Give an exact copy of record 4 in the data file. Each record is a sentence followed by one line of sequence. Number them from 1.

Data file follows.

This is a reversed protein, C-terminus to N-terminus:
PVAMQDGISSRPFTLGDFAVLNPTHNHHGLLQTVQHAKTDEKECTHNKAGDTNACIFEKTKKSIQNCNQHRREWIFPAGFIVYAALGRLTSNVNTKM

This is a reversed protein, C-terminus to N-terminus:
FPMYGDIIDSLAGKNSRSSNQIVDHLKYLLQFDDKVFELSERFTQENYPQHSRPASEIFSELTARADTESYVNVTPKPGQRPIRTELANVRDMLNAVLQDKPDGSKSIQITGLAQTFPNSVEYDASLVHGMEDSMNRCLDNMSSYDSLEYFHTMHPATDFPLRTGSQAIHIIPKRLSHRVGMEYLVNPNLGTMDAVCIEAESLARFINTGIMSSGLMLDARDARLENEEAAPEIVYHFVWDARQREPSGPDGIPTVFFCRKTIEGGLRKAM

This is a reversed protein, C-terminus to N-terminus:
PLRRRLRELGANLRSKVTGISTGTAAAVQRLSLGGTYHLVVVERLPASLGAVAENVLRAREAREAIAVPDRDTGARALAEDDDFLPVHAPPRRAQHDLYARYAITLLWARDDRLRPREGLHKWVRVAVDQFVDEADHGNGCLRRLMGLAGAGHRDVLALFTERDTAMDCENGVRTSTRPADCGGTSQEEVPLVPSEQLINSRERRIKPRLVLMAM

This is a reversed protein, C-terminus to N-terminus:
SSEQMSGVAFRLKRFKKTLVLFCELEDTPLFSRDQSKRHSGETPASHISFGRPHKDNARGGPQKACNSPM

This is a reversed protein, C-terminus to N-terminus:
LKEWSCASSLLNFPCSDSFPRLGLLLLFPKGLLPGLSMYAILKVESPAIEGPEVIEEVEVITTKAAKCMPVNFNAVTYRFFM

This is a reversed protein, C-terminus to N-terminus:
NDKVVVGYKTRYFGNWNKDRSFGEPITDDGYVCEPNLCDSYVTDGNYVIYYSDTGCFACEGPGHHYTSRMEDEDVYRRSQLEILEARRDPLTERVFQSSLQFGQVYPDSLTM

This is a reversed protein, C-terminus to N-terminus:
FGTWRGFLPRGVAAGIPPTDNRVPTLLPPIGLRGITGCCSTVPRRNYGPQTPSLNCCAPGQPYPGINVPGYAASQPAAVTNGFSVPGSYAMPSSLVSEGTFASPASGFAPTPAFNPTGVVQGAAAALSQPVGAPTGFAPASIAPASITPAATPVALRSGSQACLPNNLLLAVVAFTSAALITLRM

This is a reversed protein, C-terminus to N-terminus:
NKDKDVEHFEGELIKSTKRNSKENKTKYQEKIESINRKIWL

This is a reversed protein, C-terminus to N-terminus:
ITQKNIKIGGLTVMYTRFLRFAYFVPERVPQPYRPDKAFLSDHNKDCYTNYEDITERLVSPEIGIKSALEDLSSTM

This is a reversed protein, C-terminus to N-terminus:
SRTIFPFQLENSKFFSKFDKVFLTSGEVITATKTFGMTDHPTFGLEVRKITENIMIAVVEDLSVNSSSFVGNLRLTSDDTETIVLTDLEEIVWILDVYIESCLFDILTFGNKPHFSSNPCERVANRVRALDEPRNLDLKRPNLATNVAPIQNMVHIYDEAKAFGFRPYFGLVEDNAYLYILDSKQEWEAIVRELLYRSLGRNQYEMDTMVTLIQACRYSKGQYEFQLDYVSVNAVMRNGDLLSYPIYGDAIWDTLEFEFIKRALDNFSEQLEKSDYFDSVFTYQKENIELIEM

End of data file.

This is a reversed protein, C-terminus to N-terminus:
SSEQMSGVAFRLKRFKKTLVLFCELEDTPLFSRDQSKRHSGETPASHISFGRPHKDNARGGPQKACNSPM